• Although keyword searching and reference harvesting reduce the need to do hand-searches, it is thought that hand-searching (due to non-existent, incomplete and / or inaccurate indexing) supplements searches that are well-structured and documented in the biomedical databases.
  • The law of diminishing returns in searching may mean that hand-searching will be more effective than more searching online.

Use of hand-searching for systematic reviews

"Handsearching" requires a trained person to check a journal from cover to cover, reading each article until they are satisfied whether or not it is definitely or possibly a report of a randomized controlled trial or a quasi-randomized controlled trial." ~ Egger, 2001

As outlined, hand-searching is a manual process of screening pre-defined and pre-selected peer-reviewed biomedical journals, conference proceedings and other publications for relevant materials that have been missed during the indexing process. Hand-searching is widely considered necessary in the systematic review because it:

  • locates relevant articles poorly or inaccurately indexed or unindexed;
  • allows researchers to scan content quickly for relevant studies from the high-impact journals, and
  • ensures that relevant studies are not overlooked

The digital equivalent to hand-searching might best be described as digital-browsing or power-browsing.

Why search by hand?

...hand searching journals has been identified as vitally important to conducting a high quality systematic review
as not all journals are indexed in electronic databases or may be missed by the search strategy used..."
~ Armstrong et al, 2005

Hand-searching increases the likelihood that no major relevant studies will be missed. Due to selective indexing in some databases and search tools and a tendency not to index supplements or special issues such as conference abstracts, handsearching is important for many if not most major research projects where comprehensive retrieval is required. If major journals in a specific field are not obvious to those handsearching, Journal Citation Reports is used to provide a list of the most influential journals with the highest impact factors.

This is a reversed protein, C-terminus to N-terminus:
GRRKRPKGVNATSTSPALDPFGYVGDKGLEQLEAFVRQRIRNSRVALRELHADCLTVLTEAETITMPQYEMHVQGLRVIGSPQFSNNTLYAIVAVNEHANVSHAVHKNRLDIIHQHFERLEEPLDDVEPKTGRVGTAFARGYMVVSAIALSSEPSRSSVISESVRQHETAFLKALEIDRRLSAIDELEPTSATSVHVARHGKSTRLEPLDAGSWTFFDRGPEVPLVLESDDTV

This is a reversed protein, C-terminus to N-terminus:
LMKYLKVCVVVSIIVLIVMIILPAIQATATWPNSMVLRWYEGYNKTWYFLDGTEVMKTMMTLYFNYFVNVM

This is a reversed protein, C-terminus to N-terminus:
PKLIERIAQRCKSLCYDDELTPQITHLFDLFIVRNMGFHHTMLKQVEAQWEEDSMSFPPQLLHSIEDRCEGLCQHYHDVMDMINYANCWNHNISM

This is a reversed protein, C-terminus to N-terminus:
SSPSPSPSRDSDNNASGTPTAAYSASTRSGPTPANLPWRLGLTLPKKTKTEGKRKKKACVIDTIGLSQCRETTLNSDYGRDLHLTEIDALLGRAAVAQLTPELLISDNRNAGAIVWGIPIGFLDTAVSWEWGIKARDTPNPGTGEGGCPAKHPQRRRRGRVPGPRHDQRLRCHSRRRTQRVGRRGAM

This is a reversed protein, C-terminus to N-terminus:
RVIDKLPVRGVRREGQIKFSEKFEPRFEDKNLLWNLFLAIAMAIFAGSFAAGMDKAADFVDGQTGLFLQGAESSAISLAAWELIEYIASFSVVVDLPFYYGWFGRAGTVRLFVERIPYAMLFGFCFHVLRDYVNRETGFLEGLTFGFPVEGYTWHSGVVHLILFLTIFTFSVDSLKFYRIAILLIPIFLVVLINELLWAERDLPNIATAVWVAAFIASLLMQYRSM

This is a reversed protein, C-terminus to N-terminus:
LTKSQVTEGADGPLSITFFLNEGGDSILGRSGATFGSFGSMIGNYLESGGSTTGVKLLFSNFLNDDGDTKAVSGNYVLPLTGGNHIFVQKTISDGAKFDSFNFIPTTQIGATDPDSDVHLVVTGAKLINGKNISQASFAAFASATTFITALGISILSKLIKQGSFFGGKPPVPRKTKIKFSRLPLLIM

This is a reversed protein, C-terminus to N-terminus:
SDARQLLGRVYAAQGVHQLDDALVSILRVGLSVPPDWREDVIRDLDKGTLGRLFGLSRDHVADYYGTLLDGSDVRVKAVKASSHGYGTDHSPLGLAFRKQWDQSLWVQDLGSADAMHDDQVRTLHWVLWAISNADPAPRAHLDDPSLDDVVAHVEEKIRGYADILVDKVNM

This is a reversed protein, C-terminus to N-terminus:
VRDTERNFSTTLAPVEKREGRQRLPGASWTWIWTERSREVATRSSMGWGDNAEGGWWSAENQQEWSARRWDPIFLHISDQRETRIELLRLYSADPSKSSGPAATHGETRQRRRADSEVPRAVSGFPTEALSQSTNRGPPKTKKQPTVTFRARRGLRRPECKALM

Documentation of handsearching & powerbrowsing

Specific titles and date ranges searched for a systematic review should be included in the search strategies section. It should include journal titles, listed in alphabetical order, and the months and years that have been searched. In addition, any websites that have been consulted, whether it be for the purposes of browsing for information, searching for grey literature or locating experts in the field, should also be documented.

  • synonyms for hand-searching & powerbrowsing: backward chaining, footnote chasing, pearl growing, reference harvesting, reference searching, and so on.

Note: One of the legitimate questions for health librarians in an era where many biomedical journals are born-digital is how hand-searching has changed without the physical objects to hold in hand. Browsing a print journal physically is a tactile experience and differs from browsing the same journal online. Systematic review searchers will need to be cognizant of the differences in handsearching in the digital era and take steps not to miss important studies.